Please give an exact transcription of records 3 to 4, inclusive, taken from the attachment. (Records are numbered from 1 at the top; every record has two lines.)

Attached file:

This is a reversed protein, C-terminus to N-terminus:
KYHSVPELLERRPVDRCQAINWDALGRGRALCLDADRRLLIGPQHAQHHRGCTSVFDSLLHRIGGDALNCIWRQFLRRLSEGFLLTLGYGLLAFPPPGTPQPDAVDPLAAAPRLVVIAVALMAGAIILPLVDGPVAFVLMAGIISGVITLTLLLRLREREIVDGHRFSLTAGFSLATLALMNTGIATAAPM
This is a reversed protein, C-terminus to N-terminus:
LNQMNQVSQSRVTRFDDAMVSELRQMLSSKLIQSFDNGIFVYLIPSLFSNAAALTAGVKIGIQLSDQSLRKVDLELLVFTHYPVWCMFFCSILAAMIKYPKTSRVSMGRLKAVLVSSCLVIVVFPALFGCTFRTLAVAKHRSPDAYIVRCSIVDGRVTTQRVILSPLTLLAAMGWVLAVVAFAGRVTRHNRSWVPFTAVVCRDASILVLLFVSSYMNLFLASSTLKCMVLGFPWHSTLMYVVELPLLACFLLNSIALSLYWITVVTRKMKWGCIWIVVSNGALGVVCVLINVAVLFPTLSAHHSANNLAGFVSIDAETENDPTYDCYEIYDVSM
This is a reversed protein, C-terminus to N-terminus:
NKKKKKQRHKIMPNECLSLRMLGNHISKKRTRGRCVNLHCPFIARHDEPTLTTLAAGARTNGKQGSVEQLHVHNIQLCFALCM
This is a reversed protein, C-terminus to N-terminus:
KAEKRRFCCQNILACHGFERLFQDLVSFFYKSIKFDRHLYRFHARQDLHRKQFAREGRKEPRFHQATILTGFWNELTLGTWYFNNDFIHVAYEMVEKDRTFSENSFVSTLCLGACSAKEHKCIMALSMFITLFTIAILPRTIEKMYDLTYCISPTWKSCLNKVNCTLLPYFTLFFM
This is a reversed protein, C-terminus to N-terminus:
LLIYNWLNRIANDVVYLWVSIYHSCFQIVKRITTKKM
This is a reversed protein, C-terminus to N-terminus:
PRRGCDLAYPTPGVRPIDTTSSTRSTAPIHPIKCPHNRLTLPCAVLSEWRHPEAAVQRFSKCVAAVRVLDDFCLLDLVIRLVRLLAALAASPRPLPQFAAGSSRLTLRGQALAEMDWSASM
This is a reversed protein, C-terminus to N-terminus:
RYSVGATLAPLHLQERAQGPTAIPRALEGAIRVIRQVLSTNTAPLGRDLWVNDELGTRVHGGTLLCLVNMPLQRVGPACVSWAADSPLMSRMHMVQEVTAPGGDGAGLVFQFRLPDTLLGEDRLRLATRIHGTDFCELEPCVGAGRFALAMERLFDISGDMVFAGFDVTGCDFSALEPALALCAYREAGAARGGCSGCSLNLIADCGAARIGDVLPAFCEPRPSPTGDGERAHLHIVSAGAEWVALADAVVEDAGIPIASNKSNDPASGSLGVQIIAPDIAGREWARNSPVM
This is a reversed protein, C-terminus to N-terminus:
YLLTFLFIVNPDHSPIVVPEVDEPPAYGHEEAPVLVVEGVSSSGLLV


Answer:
This is a reversed protein, C-terminus to N-terminus:
NKKKKKQRHKIMPNECLSLRMLGNHISKKRTRGRCVNLHCPFIARHDEPTLTTLAAGARTNGKQGSVEQLHVHNIQLCFALCM
This is a reversed protein, C-terminus to N-terminus:
KAEKRRFCCQNILACHGFERLFQDLVSFFYKSIKFDRHLYRFHARQDLHRKQFAREGRKEPRFHQATILTGFWNELTLGTWYFNNDFIHVAYEMVEKDRTFSENSFVSTLCLGACSAKEHKCIMALSMFITLFTIAILPRTIEKMYDLTYCISPTWKSCLNKVNCTLLPYFTLFFM